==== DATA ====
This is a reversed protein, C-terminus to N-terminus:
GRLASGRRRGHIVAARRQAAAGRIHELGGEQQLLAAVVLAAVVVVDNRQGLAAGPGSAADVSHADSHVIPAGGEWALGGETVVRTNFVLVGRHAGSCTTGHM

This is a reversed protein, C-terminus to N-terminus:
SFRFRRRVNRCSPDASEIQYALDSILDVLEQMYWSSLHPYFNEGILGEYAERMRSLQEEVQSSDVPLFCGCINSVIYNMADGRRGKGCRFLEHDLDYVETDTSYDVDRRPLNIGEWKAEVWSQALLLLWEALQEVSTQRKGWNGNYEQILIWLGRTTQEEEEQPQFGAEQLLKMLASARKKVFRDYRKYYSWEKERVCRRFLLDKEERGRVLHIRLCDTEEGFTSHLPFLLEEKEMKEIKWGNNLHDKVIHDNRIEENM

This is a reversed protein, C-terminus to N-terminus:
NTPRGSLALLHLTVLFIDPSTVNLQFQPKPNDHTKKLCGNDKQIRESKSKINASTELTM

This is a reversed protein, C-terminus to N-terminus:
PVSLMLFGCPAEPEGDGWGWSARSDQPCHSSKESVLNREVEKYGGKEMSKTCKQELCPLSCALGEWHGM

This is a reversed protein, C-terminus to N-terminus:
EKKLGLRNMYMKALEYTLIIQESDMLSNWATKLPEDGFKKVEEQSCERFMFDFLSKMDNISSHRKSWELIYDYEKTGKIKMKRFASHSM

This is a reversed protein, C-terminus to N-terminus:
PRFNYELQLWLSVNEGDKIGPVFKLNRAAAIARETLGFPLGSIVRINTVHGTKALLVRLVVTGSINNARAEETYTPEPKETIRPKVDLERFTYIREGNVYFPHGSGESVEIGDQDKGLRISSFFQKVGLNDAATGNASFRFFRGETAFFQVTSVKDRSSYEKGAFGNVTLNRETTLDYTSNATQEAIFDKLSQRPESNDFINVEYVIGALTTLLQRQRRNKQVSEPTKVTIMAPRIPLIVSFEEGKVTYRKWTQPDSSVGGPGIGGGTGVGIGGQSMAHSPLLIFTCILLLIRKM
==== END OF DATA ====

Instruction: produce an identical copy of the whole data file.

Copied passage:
This is a reversed protein, C-terminus to N-terminus:
GRLASGRRRGHIVAARRQAAAGRIHELGGEQQLLAAVVLAAVVVVDNRQGLAAGPGSAADVSHADSHVIPAGGEWALGGETVVRTNFVLVGRHAGSCTTGHM

This is a reversed protein, C-terminus to N-terminus:
SFRFRRRVNRCSPDASEIQYALDSILDVLEQMYWSSLHPYFNEGILGEYAERMRSLQEEVQSSDVPLFCGCINSVIYNMADGRRGKGCRFLEHDLDYVETDTSYDVDRRPLNIGEWKAEVWSQALLLLWEALQEVSTQRKGWNGNYEQILIWLGRTTQEEEEQPQFGAEQLLKMLASARKKVFRDYRKYYSWEKERVCRRFLLDKEERGRVLHIRLCDTEEGFTSHLPFLLEEKEMKEIKWGNNLHDKVIHDNRIEENM

This is a reversed protein, C-terminus to N-terminus:
NTPRGSLALLHLTVLFIDPSTVNLQFQPKPNDHTKKLCGNDKQIRESKSKINASTELTM

This is a reversed protein, C-terminus to N-terminus:
PVSLMLFGCPAEPEGDGWGWSARSDQPCHSSKESVLNREVEKYGGKEMSKTCKQELCPLSCALGEWHGM

This is a reversed protein, C-terminus to N-terminus:
EKKLGLRNMYMKALEYTLIIQESDMLSNWATKLPEDGFKKVEEQSCERFMFDFLSKMDNISSHRKSWELIYDYEKTGKIKMKRFASHSM

This is a reversed protein, C-terminus to N-terminus:
PRFNYELQLWLSVNEGDKIGPVFKLNRAAAIARETLGFPLGSIVRINTVHGTKALLVRLVVTGSINNARAEETYTPEPKETIRPKVDLERFTYIREGNVYFPHGSGESVEIGDQDKGLRISSFFQKVGLNDAATGNASFRFFRGETAFFQVTSVKDRSSYEKGAFGNVTLNRETTLDYTSNATQEAIFDKLSQRPESNDFINVEYVIGALTTLLQRQRRNKQVSEPTKVTIMAPRIPLIVSFEEGKVTYRKWTQPDSSVGGPGIGGGTGVGIGGQSMAHSPLLIFTCILLLIRKM